• Influence of grazing management on intake and composition of cattle diets

      Hirschfeld, D. J.; Kirby, D. R.; Caton, J. S.; Silcox, S. S.; Olson, K. C. (Society for Range Management, 1996-05-01)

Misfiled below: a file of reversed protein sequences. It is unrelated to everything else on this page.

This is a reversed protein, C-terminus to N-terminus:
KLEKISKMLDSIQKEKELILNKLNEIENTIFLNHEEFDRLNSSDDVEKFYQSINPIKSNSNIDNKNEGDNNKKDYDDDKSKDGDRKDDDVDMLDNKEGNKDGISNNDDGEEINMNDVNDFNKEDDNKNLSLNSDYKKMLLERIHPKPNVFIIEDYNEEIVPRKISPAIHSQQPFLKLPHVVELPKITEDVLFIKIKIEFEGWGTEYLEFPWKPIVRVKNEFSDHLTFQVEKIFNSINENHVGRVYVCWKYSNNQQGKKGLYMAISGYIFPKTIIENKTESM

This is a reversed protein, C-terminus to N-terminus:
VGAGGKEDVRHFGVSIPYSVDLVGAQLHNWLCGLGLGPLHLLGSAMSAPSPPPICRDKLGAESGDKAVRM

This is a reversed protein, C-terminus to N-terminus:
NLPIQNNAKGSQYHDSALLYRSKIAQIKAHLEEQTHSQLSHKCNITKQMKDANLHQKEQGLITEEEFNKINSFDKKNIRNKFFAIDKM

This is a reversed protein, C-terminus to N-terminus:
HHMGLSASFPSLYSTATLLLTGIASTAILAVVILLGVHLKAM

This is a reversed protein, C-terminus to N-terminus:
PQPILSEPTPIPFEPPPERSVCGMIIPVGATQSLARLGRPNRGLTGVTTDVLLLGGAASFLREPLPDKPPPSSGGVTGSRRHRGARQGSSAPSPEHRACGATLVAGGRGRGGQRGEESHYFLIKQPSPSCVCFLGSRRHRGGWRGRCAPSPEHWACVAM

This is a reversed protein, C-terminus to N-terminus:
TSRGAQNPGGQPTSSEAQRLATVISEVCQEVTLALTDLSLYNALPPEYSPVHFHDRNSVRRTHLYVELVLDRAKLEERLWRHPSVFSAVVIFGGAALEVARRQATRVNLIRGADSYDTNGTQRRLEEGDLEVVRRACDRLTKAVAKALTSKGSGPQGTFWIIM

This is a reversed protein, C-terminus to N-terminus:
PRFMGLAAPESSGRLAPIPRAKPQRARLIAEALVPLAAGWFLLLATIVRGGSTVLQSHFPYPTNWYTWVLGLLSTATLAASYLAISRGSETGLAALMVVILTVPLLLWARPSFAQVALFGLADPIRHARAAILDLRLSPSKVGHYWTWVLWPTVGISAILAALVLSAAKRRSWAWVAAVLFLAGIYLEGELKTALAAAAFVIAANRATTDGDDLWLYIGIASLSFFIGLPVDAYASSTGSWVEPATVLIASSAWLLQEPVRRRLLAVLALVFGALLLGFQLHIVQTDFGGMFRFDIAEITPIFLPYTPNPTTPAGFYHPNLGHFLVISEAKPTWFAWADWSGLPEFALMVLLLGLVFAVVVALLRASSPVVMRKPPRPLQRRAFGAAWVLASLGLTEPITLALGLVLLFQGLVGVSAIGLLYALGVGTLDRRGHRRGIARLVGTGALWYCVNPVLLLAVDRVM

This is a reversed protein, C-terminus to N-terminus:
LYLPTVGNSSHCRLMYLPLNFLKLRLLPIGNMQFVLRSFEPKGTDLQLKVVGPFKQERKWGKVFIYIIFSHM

A study was conducted to evaluate the influences of seasonlong and short duration grazing management on the botanical composition, chemical composition, and organic matter intake of cattle diets in the Northern Great Plains. Four sampling periods; spring, early summer, late summer, and early fall, were conducted during the grazing seasons of 1990 and 1991. Six ruminally cannulated crossbred steers were used to collect diets while 10 ruminally cannulated crossbred heifers were used to establish intake values. In each sampling period, diet collections were obtained from the steers, allowed to graze for 60 to 90 min in each of the treatments after total rumen evacuation. Intake was estimated using an indigestible marker and twice-daily fecal collections from 5 heifers under each of the 2 treatments. The primary constituent of cattle diets in both seasonlong and short duration treatments was graminoid which was consumed in slightly greater quantity under short duration management. Nutritional content of the diet was improved under short duration management. This is most notable with regard to nitrogen and digestibility, which were higher (P < 0.05) in the short duration treatment in 5 of the sampling periods. Organic matter intake trended higher for cattle under short duration management with 3 of the analyzed sampling periods showing differences (P < 0.10). These results suggest that livestock grazing under a properly implemented rotational grazing system may be presented with an opportunity to consume more of higher quality forage.